What Coroners and Medical Examiners Aren't Saying
Sudden Unexplained Death in Epilepsy:
What Coroners and Medical Examiners Aren't Saying
Traditionally a controversial topic discussed primarily by the neurological community, sudden unexplained death in epilepsy is now emerging more frequently in research literature, adding weight and validity to this once questionable entity. The forensic science field has quite a way to go, however, before it both recognizes and utilizes SUDEP as a final post mortem diagnosis in cases where it is appropriate.
Paul Schraeder, M.D., and colleagues recently conducted a study in which they sent a questionnaire to 2,995 coroners and medical examiners in urban, suburban, and rural jurisdictions in the United States. Their aim was to assess the practice of coroners and medical examiners in the United States in documenting SUDEP in death certificates. Of the 2,995 surveys sent, 80.7 percent (2,418 total) were sent to coroners and 19.3 percent (577 total) to medical examiners. However, the response rate was 15.9 percent (384) for the coroners and 21.8 percent (126) for medical examiners.
"I think the reason more medical examiners responded even though more coroners were sent questionnaires is that coroners are non-medical officials, so there is a quite a difference in educational backgrounds and therefore I would surmise that coroners did not have as much interest in this survey based on its medically-oriented focus," Schraeder said. "Also, many coroners are located in relatively unpopulated areas, such as rural areas where they may not be exposed to many incidents of SUDEP."
Schraeder's speculation is grounded not only in opinion, but also based upon the data he collected. In the study he found a significant difference in educational backgrounds between the responding coroners and medical examiners in that the medical examiners were more likely to have a pathologist or non-pathologist M.D. background (92 percent of medical examiners versus 26.5 percent of coroners). Most respondents who were trained as pathologists (83.5 percent) recognized SUDEP as a valid post-mortem diagnosis, whereas the percentage of non-pathologist physicians and non-medically trained respondents acknowledging the validity of SUDEP as a post-mortem diagnosis was much lower (63 percent and 58 percent, respectively).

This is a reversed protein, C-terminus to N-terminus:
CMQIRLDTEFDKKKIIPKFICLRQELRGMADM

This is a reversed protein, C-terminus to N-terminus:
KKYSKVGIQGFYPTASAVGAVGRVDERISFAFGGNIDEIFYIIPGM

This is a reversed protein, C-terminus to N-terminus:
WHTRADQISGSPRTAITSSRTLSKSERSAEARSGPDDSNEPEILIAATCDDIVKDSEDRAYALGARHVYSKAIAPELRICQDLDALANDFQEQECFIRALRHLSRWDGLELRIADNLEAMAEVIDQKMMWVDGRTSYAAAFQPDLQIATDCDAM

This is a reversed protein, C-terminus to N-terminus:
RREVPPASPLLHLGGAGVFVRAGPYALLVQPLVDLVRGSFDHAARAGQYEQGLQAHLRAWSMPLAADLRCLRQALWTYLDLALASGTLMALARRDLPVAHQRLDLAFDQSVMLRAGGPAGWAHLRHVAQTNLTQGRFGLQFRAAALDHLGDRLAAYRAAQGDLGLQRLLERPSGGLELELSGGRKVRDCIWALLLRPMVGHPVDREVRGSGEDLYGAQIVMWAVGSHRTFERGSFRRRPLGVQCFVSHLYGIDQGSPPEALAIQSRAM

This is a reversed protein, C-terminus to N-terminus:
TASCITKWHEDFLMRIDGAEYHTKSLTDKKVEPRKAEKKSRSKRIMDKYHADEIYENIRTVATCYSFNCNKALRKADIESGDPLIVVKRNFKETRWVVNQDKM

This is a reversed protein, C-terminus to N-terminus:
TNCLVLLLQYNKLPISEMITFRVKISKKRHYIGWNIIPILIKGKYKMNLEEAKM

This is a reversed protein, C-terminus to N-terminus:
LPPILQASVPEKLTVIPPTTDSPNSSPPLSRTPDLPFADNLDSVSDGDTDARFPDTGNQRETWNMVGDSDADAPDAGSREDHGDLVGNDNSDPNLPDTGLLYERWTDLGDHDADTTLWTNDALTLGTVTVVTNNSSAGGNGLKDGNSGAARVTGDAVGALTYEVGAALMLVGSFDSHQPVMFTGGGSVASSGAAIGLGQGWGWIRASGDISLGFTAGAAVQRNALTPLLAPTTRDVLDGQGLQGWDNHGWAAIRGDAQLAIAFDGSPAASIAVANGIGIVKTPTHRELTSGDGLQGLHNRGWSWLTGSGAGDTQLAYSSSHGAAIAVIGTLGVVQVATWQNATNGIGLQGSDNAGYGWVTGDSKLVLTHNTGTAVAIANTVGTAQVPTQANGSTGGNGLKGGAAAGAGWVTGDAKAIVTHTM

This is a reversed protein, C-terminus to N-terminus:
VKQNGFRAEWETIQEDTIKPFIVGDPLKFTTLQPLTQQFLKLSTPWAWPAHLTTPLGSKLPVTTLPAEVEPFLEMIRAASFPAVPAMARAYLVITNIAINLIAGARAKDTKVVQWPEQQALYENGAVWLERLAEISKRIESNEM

Findings from the study also showed that despite the high rate of acknowledgement of SUDEP as a valid diagnosis, both coroners and medical examiners have a low rate of using SUDEP as a final diagnosis in death certificates when the diagnosis is appropriate. Comparison of urban and non-urban settings and title of coroner versus medical examiner did not yield any difference in the odds of respondents actually using SUDEP as a final diagnosis.
Schraeder links the infrequent use of SUDEP as a post mortem diagnosis amongst coroners and medical examiners to the variability in the way they usually indicate the cause of death of persons with a diagnosis of epilepsy. The cause of death in likely cases of SUDEP is often attributed to status epilepticus, respiratory failure, fatal seizure or cardiac arrhythmia.
"Forensic pathologists are well-versed in using epilepsy as a cause of death," said Ross Zumwalt, M.D., chief medical examiner of New Mexico. "They are not, however, used to using the term SUDEP. It's really more of a terminology thing that just hasn't caught on."
Zumwalt also asserted that medical examiners are trained to look at the underlying cause of death and are more likely to use the diagnosis of idiopathic seizure disorder than a term that implies uncertainty of cause.
"In the case of Sudden Infant Death Syndrome, for example, there has been a lot of controversy amongst pathologists who feel that if the cause of the syndrome is unexplained or undetermined then why not write down undetermined versus writing down SIDS as the final post mortem diagnosis?" said Zumwalt.
Zumwalt encourages the neurological community to address the two main forensic science organizations - the National Association of Medical Examiners and the American Academy of Forensic Sciences - if they believe the term SUDEP should be canonized as a formal post-mortem diagnosis.
Meanwhile, Schraeder asserts that insights gained from this study about how coroners and medical examiners approach the diagnosis of cause of death in persons with epilepsy will be useful in planning educational programs for coroners and medical examiners for improving the accuracy of final diagnoses.
"One of the main goals of such programs should be to increase awareness that SUDEP is one of the most common causes of death in epilepsy and that it should not be avoided as a final diagnosis," Schraeder said. "Any educational program, including continuing medical education activities, internet-based information, and written materials directed at coroners and medical examiners, should focus on the accuracy of data on death certificates."